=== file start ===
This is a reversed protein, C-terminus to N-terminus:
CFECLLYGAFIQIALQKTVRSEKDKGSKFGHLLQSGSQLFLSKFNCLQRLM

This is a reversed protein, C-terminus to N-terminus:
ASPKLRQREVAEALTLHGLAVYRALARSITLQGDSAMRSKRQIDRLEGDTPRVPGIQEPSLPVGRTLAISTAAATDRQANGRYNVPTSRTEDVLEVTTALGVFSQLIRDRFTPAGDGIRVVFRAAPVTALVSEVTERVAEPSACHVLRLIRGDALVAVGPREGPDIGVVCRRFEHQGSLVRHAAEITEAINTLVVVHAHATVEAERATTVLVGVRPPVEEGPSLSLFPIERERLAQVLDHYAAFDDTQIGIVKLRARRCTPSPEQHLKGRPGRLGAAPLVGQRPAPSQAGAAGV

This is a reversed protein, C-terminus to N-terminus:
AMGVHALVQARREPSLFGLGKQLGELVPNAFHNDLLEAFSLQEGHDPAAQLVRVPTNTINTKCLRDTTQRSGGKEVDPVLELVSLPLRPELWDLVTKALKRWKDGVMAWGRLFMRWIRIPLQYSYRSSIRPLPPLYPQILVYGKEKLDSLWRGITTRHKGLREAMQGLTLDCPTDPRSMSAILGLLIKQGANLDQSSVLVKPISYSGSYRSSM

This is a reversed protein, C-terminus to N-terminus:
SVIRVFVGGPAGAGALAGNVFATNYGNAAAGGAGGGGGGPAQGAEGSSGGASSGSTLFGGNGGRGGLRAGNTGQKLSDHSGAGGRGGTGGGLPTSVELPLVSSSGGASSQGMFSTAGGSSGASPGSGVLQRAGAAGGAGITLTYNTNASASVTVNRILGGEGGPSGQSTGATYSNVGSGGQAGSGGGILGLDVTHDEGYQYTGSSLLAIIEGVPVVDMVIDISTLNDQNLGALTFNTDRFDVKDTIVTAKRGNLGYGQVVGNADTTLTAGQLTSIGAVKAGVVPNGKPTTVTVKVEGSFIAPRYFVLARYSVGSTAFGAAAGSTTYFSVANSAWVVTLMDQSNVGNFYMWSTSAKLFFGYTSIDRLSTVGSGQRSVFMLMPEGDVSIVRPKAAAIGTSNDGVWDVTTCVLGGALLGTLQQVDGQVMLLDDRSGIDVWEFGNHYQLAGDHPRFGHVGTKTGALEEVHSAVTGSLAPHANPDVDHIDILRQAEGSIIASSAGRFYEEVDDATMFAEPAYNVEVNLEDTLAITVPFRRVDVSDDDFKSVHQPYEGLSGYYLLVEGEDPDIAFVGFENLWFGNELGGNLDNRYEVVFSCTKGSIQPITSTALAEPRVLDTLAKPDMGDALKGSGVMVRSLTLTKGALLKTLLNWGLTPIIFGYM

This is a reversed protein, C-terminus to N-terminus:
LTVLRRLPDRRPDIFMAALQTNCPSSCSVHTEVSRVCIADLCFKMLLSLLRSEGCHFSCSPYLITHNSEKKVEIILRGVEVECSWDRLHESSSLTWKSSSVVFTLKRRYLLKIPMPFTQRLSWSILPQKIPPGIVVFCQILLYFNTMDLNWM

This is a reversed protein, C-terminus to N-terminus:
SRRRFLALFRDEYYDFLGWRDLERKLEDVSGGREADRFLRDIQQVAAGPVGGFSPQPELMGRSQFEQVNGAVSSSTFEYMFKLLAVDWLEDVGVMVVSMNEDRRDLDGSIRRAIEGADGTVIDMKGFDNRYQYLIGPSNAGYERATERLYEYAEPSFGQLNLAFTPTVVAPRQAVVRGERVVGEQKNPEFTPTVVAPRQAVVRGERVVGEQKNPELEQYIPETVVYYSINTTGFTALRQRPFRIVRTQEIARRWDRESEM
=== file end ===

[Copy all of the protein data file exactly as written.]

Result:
This is a reversed protein, C-terminus to N-terminus:
CFECLLYGAFIQIALQKTVRSEKDKGSKFGHLLQSGSQLFLSKFNCLQRLM

This is a reversed protein, C-terminus to N-terminus:
ASPKLRQREVAEALTLHGLAVYRALARSITLQGDSAMRSKRQIDRLEGDTPRVPGIQEPSLPVGRTLAISTAAATDRQANGRYNVPTSRTEDVLEVTTALGVFSQLIRDRFTPAGDGIRVVFRAAPVTALVSEVTERVAEPSACHVLRLIRGDALVAVGPREGPDIGVVCRRFEHQGSLVRHAAEITEAINTLVVVHAHATVEAERATTVLVGVRPPVEEGPSLSLFPIERERLAQVLDHYAAFDDTQIGIVKLRARRCTPSPEQHLKGRPGRLGAAPLVGQRPAPSQAGAAGV

This is a reversed protein, C-terminus to N-terminus:
AMGVHALVQARREPSLFGLGKQLGELVPNAFHNDLLEAFSLQEGHDPAAQLVRVPTNTINTKCLRDTTQRSGGKEVDPVLELVSLPLRPELWDLVTKALKRWKDGVMAWGRLFMRWIRIPLQYSYRSSIRPLPPLYPQILVYGKEKLDSLWRGITTRHKGLREAMQGLTLDCPTDPRSMSAILGLLIKQGANLDQSSVLVKPISYSGSYRSSM

This is a reversed protein, C-terminus to N-terminus:
SVIRVFVGGPAGAGALAGNVFATNYGNAAAGGAGGGGGGPAQGAEGSSGGASSGSTLFGGNGGRGGLRAGNTGQKLSDHSGAGGRGGTGGGLPTSVELPLVSSSGGASSQGMFSTAGGSSGASPGSGVLQRAGAAGGAGITLTYNTNASASVTVNRILGGEGGPSGQSTGATYSNVGSGGQAGSGGGILGLDVTHDEGYQYTGSSLLAIIEGVPVVDMVIDISTLNDQNLGALTFNTDRFDVKDTIVTAKRGNLGYGQVVGNADTTLTAGQLTSIGAVKAGVVPNGKPTTVTVKVEGSFIAPRYFVLARYSVGSTAFGAAAGSTTYFSVANSAWVVTLMDQSNVGNFYMWSTSAKLFFGYTSIDRLSTVGSGQRSVFMLMPEGDVSIVRPKAAAIGTSNDGVWDVTTCVLGGALLGTLQQVDGQVMLLDDRSGIDVWEFGNHYQLAGDHPRFGHVGTKTGALEEVHSAVTGSLAPHANPDVDHIDILRQAEGSIIASSAGRFYEEVDDATMFAEPAYNVEVNLEDTLAITVPFRRVDVSDDDFKSVHQPYEGLSGYYLLVEGEDPDIAFVGFENLWFGNELGGNLDNRYEVVFSCTKGSIQPITSTALAEPRVLDTLAKPDMGDALKGSGVMVRSLTLTKGALLKTLLNWGLTPIIFGYM

This is a reversed protein, C-terminus to N-terminus:
LTVLRRLPDRRPDIFMAALQTNCPSSCSVHTEVSRVCIADLCFKMLLSLLRSEGCHFSCSPYLITHNSEKKVEIILRGVEVECSWDRLHESSSLTWKSSSVVFTLKRRYLLKIPMPFTQRLSWSILPQKIPPGIVVFCQILLYFNTMDLNWM

This is a reversed protein, C-terminus to N-terminus:
SRRRFLALFRDEYYDFLGWRDLERKLEDVSGGREADRFLRDIQQVAAGPVGGFSPQPELMGRSQFEQVNGAVSSSTFEYMFKLLAVDWLEDVGVMVVSMNEDRRDLDGSIRRAIEGADGTVIDMKGFDNRYQYLIGPSNAGYERATERLYEYAEPSFGQLNLAFTPTVVAPRQAVVRGERVVGEQKNPEFTPTVVAPRQAVVRGERVVGEQKNPELEQYIPETVVYYSINTTGFTALRQRPFRIVRTQEIARRWDRESEM